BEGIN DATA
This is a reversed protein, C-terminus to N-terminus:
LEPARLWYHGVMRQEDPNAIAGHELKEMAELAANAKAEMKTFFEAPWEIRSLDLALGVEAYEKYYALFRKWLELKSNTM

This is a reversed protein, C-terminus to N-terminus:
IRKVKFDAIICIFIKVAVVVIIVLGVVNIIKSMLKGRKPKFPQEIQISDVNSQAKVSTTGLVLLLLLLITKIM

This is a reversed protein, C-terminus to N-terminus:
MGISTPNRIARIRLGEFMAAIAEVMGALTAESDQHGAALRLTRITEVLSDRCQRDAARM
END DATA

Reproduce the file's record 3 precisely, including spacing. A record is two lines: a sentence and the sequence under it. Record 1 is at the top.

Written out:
This is a reversed protein, C-terminus to N-terminus:
MGISTPNRIARIRLGEFMAAIAEVMGALTAESDQHGAALRLTRITEVLSDRCQRDAARM